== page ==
I received my Bachelor of Science degree in chemistry and biology from Dalhousie University. Over the course of my program, I focused mainly on drug and molecular design. During my undergraduate degree I worked on a research project studying the impact of Memantine on Alzheimer’s disease. Another project I worked on was the study of transgenic Caenorhabditis elegans as a model system in therapeutic science and medicinal biology.  After graduating I started working as a research assistant at Dr. Stewart’s laboratory. I have always been interested in how drugs impact an individual’s behavior, and working in Dr. Stewart’s laboratory allows me to further pursue this interest.


Graduate Students


Noelle Strickland, Ph.D. Student


I completed my Master's degree at Carleton University and I am in the first year of my PhD in Clinical Psychology. I am interested in how social anxiety and drinking motives influence alcohol use in adolescents and young adults. In future studies I aim to explore how context (e.g., alone, with friends) may change drinking behaviours for socially anxious young adults.  


2016/2017 Killam Predoctoral Scholarship-Level 2
2016/2017 Honorary Nova Scotia Graduate Scholar
2015/2016 Joseph Armand Bombardier Canada Graduate Scholarship - Master's


Howard, A. L., Strickland, N. J., Murray, D. W., Tamm, L., Swanson, J. M., Hinshaw, S. P., . . . Molina, B. S. G. (2016). Progression of impairment in adolescents with Attention-Deficit/Hyperactivity Disorder through the transition out of high school: Contributions of parent involvement and college attendance. Journal of Abnormal Psychology, 125(2), 233 – 247.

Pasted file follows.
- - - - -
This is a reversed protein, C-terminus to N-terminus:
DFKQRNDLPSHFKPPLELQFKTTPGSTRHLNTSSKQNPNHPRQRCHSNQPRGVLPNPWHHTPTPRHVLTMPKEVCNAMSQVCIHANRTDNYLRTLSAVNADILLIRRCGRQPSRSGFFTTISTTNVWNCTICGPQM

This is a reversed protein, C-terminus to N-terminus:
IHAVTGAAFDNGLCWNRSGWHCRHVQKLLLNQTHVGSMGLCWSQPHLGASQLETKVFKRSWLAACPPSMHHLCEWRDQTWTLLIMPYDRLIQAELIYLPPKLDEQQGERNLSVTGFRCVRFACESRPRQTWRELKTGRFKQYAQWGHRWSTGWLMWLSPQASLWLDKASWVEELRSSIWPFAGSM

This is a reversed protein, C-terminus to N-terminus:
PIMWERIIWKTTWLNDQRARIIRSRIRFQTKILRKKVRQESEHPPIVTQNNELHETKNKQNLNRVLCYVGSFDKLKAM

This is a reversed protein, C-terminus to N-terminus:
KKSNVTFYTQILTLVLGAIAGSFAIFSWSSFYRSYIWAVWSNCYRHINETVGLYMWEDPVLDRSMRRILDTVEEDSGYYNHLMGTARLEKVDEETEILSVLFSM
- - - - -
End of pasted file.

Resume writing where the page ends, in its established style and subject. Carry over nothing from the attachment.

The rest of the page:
Ioan Tiberiu Mahu, Ph.D. Student


I graduated with first class honours in Psychology from McGill University in 2014, having been supervised by Dr. John Lydon and Dr. Robert Pihl. Outside of school, I worked as part of Dr. Patricia Conrod's research team as a clinical and logistical research assistant at the Université de Montréal's research hospital, Sainte-Justine. I will be starting my first year in the Clinical Psychology PhD program in fall 2015 under the supervision of Dr. Sherry Stewart. I am interested in the prevention and treatment of alcohol and cannabis misuse specifically, and substance use generally, within the context of high-risk personality traits and their maladaptive motives. Clinically, I am interested in addiction, trauma and anxiety. Broadly, I am interested in a variety of psychological topics, including social psychology, cognitive neuroscience and mental health initiatives. 

2015-2016 Frederick Banting and Charles Best Canada Graduate Scholarship - Master's
2015-2016 Scotia Scholar Master's Award
2015-2017 Nova Scotia Research and Innovation Graduate Scholarship - Master's